I hope this makes sense. Thanks for viewing my question.
Thanks for your question, an interesting one, but one that’s tough to answer without more information, like the formats that you’ll be editing and whether you’ll be streaming live or encoding for on-demand.
In general, for operations that are slower than real time (encoding, most single or even two or three stream editing), faster hard drives provide little benefit. Of course, if you’re editing uncompressed HD video, it might make a difference, but it’s tough to do that on a laptop. So, if you’re editing DV, HDV, AVCHD, DVC Pro, or any of the 50 – 100Mbps Sony formats, I wouldn’t think that a faster drive would deliver that much extra performance for most applications like event, corporate, or similar editing, or for streaming encoding.
Not that you’d try this on a notebook, but if you were creating a streaming server for HD content, you’d definitely prioritize disk speed over file I/O. But not for most editing/streaming that you’d perform on a notebook.
On the other hand, since video ingest is almost always a gating factor for many editing and encoding activities, USB 3.0 would be a priority for me.
Otherwise, as I wrote here (The Moving Picture: How Powerful a Notebook Do You Need for On-Location Editing and Streaming?), I would always prioritize memory over CPU. That is, a 6-core system with 4GB of RAM would run slower in most editing/encoding applications than a 4-core system with 12GB. So I would budget for maximum RAM first, then see how much I had left over for cores. I mean, try to seek a balance — don’t go single core with 24GB RAM, but maxing out RAM is never a bad idea. Assumed, but left unsaid, is that you should choose a 64-bit OS.
Also, make sure that the notebook has an NVIDIA graphics chipset since that accelerates both editing (Adobe’s Mercury Engine) and encoding (Sorenson Squeeze, Microsoft Expression Encoder, Telestream Wirecast, and others), and if you’ll be doing serious editing, you should strongly consider the new HP notebooks with the Dreamcolor display. More accurate color means improved color correction and similar adjustments.
Hope that helps, thanks for writing in and have a great weekend.
Thursday, June 2: Gamma Shift
I’d love to know the answer to this one: How to eliminate gamma shift in H.264 exports for upload to Vimeo/Youtube etc. My goal is to achieve reasonably consistent colour rendition in online video.
Exports to H.264 using QuickTime not only change gamma but desaturate. Uploading to Vimeo only compounds the problem, as different browsers render the video differently.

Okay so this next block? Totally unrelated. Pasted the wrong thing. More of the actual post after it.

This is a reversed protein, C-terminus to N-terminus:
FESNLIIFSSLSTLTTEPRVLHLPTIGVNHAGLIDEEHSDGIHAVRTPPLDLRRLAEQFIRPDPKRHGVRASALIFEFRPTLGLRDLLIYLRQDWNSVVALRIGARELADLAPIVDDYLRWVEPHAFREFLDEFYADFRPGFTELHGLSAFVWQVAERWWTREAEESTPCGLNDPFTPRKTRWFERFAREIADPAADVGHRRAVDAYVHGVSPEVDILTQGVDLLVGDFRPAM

I understand that colorsync plays a part in Safari, but even rendering using the “x264″ codec and eliminating the “nclc” QT atom in favour of a forced 2.2 “gamma” tag doesn’t seem to help.
I’ve eliminated the issue by using the x264Encoder when exporting from Compressor. I haven’t tried it from QuickTime Pro, but it should work.
You can see what I’m talking about in these images from my standard test file.
Here is probably the most comprehensive discussion of this issue with x264Encoder.
I hope this resolves your problem; circle back if it doesn’t and we can noodle some more.
Wednesday, June 1: Where to Begin
I’m a newbie to online video and we’re in the midst of a web redesign. I am being approached with several projects including video training, video accounting news updates for embedding into our newsletter, and new website features. I’m not sure where to begin – hosting, media management, compression, etc.
What do you recommend to someone trying to get a quick handle on online video basics?
Thanks for your question.
If you’re in a situation where you have to get things done quickly, I would consider using an Online Video Platform like Brightcove, Kaltura, Sorenson 360 or Ooyala (there are tons of others) to host your videos, or, if you have minimal budget, a user generated content site like YouTube or Video. That way, the OVP/UGC site takes care of things like compression, player creation, and distributing the video.
To choose such a UGC site, check out Choosing a UGC Video Site: Six Sites Compared.
For OVPs, check out Choose Wisely: Selecting an Online Video Platform.
To figure out how to encode your video for uploading, check out Encoding Video for YouTube, Vimeo, and other UGC Sites (or send the link to your video production types).
To learn how to upload and embed your videos to either a UGC or OVP site, watch How to Upload a Video and Embed it on Your Website.
To experiment, open a YouTube account and start messing around. This stuff is way easier than it looks from the outside, and the best way to start is to get your hands dirty.
Hope this helps.